When I got around to opening the back covers off the guitar, I found that there was a wire that was barely soldered on the input jack. I tried to tune the guitar, but it just wouldn’t balance out on the Floyd Rose. I soldered the wire to the input jack and plugged the guitar in and the buzzing was gone. There was still some noise, but with the high output pickups on the guitar and with one of the pickups being a single coil, some noise was to be expected, but at least it wasn’t the ominous sound of a shorted wire. I went onto some websites and then onto YouTube to check out the correct method of adjusting a Floyd Rose bridge. I followed the directions on three of the websites with no success and a Floyd Rose that wasn’t sitting correctly and a guitar I couldn’t to hold its tuning. I decided the hell with it and that I was going to setup the Floyd Rose the same way I do the floating bridge on a Fender Stratocaster. My method worked, and the guitar was not staying in tune and the Floyd Rose was working properly and going back into the correct tuning when pitching up or down on it. The action, or the height of the strings above the fretboard was also at a point it was close to unplayable, so I had to adjust that as well. After a couple hours of working on the guitar, it was now setup to my preferences and time to try out.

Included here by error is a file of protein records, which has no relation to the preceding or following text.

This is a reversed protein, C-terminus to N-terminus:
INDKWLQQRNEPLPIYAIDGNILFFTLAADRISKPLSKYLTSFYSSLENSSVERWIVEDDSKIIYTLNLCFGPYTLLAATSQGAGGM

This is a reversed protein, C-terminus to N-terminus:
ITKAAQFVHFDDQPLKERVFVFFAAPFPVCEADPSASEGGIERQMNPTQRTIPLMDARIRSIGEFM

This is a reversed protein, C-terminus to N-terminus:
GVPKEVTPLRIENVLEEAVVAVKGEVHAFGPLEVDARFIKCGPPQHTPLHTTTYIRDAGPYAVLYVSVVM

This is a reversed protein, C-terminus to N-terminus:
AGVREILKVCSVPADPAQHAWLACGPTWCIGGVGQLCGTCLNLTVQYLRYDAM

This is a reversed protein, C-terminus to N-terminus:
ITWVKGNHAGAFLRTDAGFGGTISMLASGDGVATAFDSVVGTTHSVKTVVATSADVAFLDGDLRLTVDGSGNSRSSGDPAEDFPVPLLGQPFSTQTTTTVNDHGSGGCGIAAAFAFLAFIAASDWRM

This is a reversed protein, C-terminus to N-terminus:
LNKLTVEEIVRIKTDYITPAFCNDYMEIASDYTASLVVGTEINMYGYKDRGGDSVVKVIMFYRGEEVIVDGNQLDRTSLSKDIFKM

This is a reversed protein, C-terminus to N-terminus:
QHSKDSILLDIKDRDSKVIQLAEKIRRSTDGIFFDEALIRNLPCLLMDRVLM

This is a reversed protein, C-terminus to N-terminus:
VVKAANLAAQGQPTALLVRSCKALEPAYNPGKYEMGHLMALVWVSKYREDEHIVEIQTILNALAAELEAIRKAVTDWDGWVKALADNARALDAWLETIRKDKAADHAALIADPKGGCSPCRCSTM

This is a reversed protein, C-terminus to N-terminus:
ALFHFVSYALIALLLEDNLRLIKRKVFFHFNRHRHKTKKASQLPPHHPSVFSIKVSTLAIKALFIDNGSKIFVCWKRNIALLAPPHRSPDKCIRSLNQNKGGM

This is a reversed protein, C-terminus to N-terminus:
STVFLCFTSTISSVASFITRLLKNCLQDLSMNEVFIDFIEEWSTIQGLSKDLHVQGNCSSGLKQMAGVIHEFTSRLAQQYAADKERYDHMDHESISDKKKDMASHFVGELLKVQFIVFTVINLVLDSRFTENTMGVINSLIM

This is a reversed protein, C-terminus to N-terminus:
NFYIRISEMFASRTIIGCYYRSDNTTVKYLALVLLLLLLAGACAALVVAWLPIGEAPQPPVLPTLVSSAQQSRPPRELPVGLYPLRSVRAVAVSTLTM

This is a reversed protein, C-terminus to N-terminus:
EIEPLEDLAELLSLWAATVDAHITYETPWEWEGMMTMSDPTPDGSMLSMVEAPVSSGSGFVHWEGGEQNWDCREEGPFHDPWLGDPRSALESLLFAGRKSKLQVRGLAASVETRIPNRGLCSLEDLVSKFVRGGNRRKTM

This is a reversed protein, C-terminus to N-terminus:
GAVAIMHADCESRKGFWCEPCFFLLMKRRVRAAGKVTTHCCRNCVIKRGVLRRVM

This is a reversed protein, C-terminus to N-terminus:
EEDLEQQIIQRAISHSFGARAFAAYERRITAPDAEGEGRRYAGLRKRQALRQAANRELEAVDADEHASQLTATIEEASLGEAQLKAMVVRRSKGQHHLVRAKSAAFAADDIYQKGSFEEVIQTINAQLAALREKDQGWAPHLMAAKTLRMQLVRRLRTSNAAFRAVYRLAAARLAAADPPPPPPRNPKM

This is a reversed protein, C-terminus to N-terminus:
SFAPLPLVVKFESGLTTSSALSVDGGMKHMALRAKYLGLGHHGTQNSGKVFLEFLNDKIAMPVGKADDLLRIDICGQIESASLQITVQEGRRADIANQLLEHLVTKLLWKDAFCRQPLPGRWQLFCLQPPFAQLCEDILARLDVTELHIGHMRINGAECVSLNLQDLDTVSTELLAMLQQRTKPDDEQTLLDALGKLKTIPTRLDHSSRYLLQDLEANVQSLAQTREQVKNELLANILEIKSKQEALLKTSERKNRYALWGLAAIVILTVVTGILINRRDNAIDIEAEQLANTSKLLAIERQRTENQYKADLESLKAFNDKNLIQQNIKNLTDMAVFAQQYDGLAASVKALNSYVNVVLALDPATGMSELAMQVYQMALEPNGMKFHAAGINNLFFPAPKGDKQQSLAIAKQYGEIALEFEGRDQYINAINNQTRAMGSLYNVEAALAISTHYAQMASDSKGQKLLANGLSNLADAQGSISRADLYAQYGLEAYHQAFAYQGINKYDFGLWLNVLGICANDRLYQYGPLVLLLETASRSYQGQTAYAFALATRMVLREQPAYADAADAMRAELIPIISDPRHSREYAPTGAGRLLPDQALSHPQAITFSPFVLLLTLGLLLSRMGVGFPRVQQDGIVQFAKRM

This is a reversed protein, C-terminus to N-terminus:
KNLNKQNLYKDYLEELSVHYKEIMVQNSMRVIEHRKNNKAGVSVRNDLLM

I really like this new guitar and it sounds and plays great. Most guitars will require some tweaking to suit your playing style when you first buy them, and many stores do offer the services of a guitar setup should you want to pay the extra $75 or so to have it done. In my opinion, if they are selling you a guitar, they should offer to set it up for free to your preferences and this would also the guitar tech to ensure the guitar is defect-free. For the money, this is an excellent guitar, but I was disappointed that it was not at least given a check over before it was shipped from California. The time it would have taken to pull the guitar out of the box and plug it in would have been a few minutes. A guitar tech accustomed to setting up a Floyd Rose could have also done that in a few minutes. I give high points for the actual guitar, but I can’t give a good satisfaction rating to Guitar Center. I have ordered a couple other guitars online and they came in perfect condition and were good to play right out of the box. One of those guitars was also ordered from a vendor in the United States, and that one required nothing done to it and it is still my favorite guitar. Of course, it’s a more expensive Les Paul 1960 reissue, but it required no work or setup when I received it. So, should you order a guitar online? Only if you do the research. I had seen some of the negative reviews on the Guitar Center website regarding others who had purchased this guitar and had seen many other videos of others who had bought this guitar and praised how good it was, which I will agree it is. I took a chance that my order would be one of the good ones and I would get a guitar like others had that was ready to play out of the box with no issues. Unfortunately, there may be times when you are not able to actually try the instrument out and have no choice but to order it sight unseen. Do your homework on the vendor and how reputable they are. I had expected better from a large retailer like Guitar Center, obviously, I was wrong.